Add CORS and configure endpoint for services
Since we are going to switch from the AGIC to the Istio ingress controller, it's necessary to configure the new Ingress controller in the same way as the old one configured. For the Istio setup, it was decided to use separate files of Virtual service for each service which have a public endpoint. We are already using this approach for service.yaml or hpa.yaml. It will allow service teams to easily manage these files and configure endpoints and CORS rules on their own.
Browsers implement CORS to allow servers to control who is allowed to make use of their resources. The control is applied when a web page in a browser makes a request to a server at a different origin (domain). The browser will first make a preflight request to the server to determine whether the full request is permitted. This preflight request does not include any authorization (for security purposes) and the response will specify the permitted HTTP verb as well as any headers that will be accepted by the server. If the web page attempts to use a method or header not on that list, the request will be blocked by the browser.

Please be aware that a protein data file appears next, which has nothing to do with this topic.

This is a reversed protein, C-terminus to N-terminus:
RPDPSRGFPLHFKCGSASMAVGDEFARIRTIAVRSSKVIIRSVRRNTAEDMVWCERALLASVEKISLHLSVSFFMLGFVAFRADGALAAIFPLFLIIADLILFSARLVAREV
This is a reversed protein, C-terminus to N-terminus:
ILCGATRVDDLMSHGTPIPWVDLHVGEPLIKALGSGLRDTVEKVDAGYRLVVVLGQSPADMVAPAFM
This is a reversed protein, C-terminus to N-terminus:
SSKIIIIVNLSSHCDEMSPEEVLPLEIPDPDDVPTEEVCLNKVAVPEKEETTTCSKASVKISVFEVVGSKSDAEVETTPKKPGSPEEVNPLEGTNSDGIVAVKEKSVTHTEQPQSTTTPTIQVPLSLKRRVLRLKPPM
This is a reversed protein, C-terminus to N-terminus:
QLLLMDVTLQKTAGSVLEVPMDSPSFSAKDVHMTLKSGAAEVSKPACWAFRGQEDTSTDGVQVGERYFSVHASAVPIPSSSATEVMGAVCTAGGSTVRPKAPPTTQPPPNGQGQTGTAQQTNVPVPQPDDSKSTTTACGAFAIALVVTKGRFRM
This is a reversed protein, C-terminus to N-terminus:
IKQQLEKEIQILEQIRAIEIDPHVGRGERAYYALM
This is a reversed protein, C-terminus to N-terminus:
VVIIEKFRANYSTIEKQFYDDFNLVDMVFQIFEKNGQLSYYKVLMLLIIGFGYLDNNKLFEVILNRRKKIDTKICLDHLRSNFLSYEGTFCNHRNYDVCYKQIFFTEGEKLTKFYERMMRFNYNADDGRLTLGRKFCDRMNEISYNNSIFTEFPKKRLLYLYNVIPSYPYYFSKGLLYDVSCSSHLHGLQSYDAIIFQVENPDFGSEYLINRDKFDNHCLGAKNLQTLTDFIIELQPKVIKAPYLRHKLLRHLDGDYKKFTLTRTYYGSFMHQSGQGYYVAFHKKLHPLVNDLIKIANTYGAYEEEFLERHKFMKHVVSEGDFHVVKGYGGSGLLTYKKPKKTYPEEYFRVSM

The preflight request is currently returning a 403 Forbidden response because no credentials are included, but the Istio configuration requires credentials for all requests. Even if individual services have CORS-compliant logic, that code will never be executed in the preflight context.
The Istio VirtualService object, in addition to providing a mapping between an HTTP request's host/path and a Kubernetes service, can also provide CORS responses without requiring logic in the service. This is convenient because it separates business logic from framework overhead.
The application team should create a VirtualService object YAML file to define the HTTP request mapping by declaring one or more URL paths and a destination service to handle those paths.
To properly configure the VirtualService object's CORS support, the application team should add the appropriate attributes to declare any headers that are accepted by the service, and the HTTP verbs that the service supports. Following the principle of least privilege, it is best practice to declare only the verbs and headers actually accepted by the service; only the application team can make this determination.
At a minimum, most OSDU services should support the three headers Authorization, Data-Partition-Id, and Correlation-Id.